Anthology Traces Rap’s Lyrical Journey, Poetic Roots

December 10, 2010 at 6:37 PM EDT
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Is rap music a form of lyric poetry? A new anthology, published by Yale University Press, makes the case. Jeffrey Brown reports.

JEFFREY BROWN: And finally tonight: from our political wrap to rap, the music, and maybe, rap, the lyric poetry.

Rap music, in the decades since it arose out of the Bronx in the 1970s, it’s been embraced by millions as a vibrant new cultural form, and vilified for its profanity and celebration of violence. It has seen its stars killed and incarcerated or become entertainment moguls and international celebrities.

But it has not, until now, been presented quite like this, as lyric poetry, published by the prestigious Yale University Press in the new “Anthology of Rap.”

Editors Adam Bradley and Andrew DuBois, who recently came to Washington’s Lincoln Theatre for a public forum on the poetics of rap, met as graduate students in Harvard’s English department, where Shakespeare and Shelley tend to have pride of place over Ice Cube and Snoop Dogg.

JEFFREY BROWN: But, says Bradley, there was room for all.

ADAM BRADLEY, co-editor, “The Anthology of Rap”: At night, at day, any — between classes, whenever possible, we were listening to all the great rap artists of that period, mid- to late-’90s.

And I soon found out that I had a partner in rhyme who was also listening to the same things, even as we were taking courses in poetics, and, you know, the whole literary canon. And there was the kind of synergy that we both saw going on between those things.

ANDREW DUBOIS, co-editor, “The Anthology of Rap”: As we were becoming teachers, you know, graduate teaching assistants, we realized that one of the ways that an art form gets disseminated and understood and appreciated is by having materials that make it available to people.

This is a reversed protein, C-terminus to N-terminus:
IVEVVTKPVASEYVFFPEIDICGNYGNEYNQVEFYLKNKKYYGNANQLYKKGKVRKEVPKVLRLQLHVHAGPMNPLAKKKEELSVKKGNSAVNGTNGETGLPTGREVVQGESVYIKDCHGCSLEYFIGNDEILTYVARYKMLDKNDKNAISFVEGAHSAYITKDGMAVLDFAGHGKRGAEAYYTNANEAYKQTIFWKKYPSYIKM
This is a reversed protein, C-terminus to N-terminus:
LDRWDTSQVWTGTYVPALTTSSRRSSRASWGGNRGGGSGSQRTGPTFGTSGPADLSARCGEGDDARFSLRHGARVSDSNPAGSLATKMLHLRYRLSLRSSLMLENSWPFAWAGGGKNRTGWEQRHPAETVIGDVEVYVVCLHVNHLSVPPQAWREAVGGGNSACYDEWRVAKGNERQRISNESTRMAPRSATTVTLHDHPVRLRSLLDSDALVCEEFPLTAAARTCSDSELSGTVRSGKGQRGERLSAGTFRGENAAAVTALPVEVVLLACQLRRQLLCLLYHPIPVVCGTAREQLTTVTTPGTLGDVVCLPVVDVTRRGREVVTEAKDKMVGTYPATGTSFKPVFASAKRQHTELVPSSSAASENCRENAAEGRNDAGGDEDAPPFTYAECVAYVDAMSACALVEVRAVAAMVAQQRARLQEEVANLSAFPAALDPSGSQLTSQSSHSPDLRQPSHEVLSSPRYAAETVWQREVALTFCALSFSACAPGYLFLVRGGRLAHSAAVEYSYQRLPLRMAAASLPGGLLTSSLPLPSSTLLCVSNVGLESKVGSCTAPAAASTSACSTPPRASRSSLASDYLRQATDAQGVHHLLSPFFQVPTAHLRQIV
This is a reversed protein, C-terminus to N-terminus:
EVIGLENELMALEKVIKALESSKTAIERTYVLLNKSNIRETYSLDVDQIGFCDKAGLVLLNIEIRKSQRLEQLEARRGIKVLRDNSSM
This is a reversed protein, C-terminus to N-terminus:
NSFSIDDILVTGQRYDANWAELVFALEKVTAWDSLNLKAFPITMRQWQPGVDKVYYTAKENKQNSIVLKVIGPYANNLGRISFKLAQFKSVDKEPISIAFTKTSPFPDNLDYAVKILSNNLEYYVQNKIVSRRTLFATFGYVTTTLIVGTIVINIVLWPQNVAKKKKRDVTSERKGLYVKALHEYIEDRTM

JEFFREY BROWN: Now, rap can be rough, and it is certainly often profane. But Bradley and DuBois say it offers what poetry always has: rhythm, complex rhyme schemes, allusive and metaphoric language.

As rapper Lauryn Hill put it once in a song: “I treat this like my thesis, well-written topic broken down into pieces. I introduce, then produce words so profuse.”

ADAM BRADLEY: What we wanted to do with the anthology is to say that this is a tradition in full. Yes, it’s related in profound ways to the broader tradition of Western lyric poetry. Yes, it’s related in profound ways to the American songbook across all genres of music. And, yes, it’s related in important ways as well to the African-American oral tradition of the toasts, signifying, the dozens. It’s all there. But, finally, it’s a tradition that can stand on its own.

JEFFREY BROWN: The pioneers of rap drew inspiration from rhythm and blues, and soul music. But rappers like Kurtis Blow seized upon a distinct beat and use of language. Decades later, he participated in the Washington event celebrating rap and told us he’d known early on that he and others were on to something.

KURTIS BLOW, musician: I just knew it was going to spread and it was going to be big.

JEFFREY BROWN: Did you think of yourself as a poet?

KURTIS BLOW: Of course.